This culminated in "Operation: Galactic Storm", a 19-part storyline that runs over all Avengers-related titles and showcases a conflict between the Kree and the Shi'ar Empire. An argument of the actions of The Supreme Intelligence, which resulted in mass genocide, splits the team. Iron Man and several dissidents execute the Supreme Intelligence against the wishes of Captain America.
After the vote disbanding the West Coast Avengers, Iron Man would form a proactive and aggressive team called Force Works. During the team's first mission Wonder Man is apparently killed again (his atoms are simply scattered and reform later). Force Works later disbands after it is revealed that Iron Man has become a murderer courtesy of the manipulations of the villain Kang.Force Works concluded its run with issue #22 (Apr 1996).
Along with the Fantastic Four and others, the Avengers team-members apparently die stopping the gestalt psychic entity Onslaught, although it is later revealed that Franklin Richards preserves these heroes in the "Heroes Reborn" pocket universe. Believing the main team gone, the Black Widow disbands the Avengers, with only butler Jarvis remaining to look after the Mansion.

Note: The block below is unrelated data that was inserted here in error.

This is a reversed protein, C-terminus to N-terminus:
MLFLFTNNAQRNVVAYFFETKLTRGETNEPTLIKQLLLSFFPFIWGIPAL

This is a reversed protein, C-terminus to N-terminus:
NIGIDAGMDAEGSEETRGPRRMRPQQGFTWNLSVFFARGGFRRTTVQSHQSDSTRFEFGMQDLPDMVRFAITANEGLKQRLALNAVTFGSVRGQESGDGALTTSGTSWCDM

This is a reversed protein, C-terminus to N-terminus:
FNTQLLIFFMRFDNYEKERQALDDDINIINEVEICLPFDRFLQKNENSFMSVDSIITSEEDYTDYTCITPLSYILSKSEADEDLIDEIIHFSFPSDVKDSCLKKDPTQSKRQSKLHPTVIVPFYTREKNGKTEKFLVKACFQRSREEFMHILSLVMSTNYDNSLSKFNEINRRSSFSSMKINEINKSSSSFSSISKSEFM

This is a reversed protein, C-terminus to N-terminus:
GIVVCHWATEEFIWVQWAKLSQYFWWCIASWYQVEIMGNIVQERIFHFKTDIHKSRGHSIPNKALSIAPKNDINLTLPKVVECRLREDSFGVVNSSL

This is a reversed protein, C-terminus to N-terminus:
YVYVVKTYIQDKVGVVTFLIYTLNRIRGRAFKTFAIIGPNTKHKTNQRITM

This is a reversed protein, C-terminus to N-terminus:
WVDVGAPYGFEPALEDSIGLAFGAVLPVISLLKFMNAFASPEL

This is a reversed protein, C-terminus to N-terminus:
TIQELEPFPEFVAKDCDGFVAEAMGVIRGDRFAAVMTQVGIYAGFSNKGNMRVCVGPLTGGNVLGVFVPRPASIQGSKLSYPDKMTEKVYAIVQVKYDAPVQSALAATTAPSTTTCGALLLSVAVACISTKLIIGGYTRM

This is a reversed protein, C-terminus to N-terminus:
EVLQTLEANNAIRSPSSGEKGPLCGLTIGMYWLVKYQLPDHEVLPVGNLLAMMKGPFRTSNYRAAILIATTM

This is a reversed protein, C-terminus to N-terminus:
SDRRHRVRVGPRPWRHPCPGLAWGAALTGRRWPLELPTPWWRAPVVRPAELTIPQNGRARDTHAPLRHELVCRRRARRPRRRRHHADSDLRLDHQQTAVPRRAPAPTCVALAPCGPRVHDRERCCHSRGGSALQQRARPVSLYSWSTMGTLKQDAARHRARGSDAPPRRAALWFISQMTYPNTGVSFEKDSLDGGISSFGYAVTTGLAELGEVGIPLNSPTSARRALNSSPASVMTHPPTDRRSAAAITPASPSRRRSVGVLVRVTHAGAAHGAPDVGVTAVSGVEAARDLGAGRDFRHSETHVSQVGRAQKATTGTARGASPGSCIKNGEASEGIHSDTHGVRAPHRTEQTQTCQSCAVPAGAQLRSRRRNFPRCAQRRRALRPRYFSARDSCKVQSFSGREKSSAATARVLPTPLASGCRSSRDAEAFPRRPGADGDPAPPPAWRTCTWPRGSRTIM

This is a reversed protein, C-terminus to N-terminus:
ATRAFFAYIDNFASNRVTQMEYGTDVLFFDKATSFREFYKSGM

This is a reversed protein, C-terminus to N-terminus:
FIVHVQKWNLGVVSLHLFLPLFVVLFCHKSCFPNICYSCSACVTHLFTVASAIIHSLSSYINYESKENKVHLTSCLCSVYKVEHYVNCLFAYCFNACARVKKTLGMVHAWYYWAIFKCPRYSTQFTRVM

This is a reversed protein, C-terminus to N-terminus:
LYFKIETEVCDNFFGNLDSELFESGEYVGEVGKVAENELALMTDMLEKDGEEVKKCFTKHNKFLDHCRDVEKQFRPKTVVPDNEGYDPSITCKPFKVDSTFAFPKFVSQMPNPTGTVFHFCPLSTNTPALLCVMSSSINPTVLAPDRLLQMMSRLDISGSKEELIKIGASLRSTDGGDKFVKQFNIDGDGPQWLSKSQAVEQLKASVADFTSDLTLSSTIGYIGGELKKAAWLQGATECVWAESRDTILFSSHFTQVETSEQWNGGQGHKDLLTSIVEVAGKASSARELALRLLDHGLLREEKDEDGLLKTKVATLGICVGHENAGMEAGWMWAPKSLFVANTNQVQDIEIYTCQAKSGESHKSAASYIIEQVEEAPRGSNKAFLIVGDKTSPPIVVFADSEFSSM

Marvel contracted out several titles set in the pocket universe to Jim Lee and Rob Liefeld, two of the founding creators of Image Comics. The previous continuity of the Marvel Universe was set aside as the heroes were "reborn" in this new setting. While the Avengers was relaunched as a new series, the "Heroes Reborn" line ended after a year as planned and the license reverted to Marvel. [see publication history]
Writer Kurt Busiek and penciler George Pérez launched a new volume of the series with The Avengers vol. 3, #1 (Feb. 1998). Busiek also concurrently wrote the limited series Avengers Forever, a time-travel story that explored the history of the Avengers and resolved many outstanding questions and loose ends. New members during this run included the former Ms. Marvel, Carol Danvers (now Warbird); the revived Wonder Man; Justice; Firestar; Silverclaw; and Triathlon.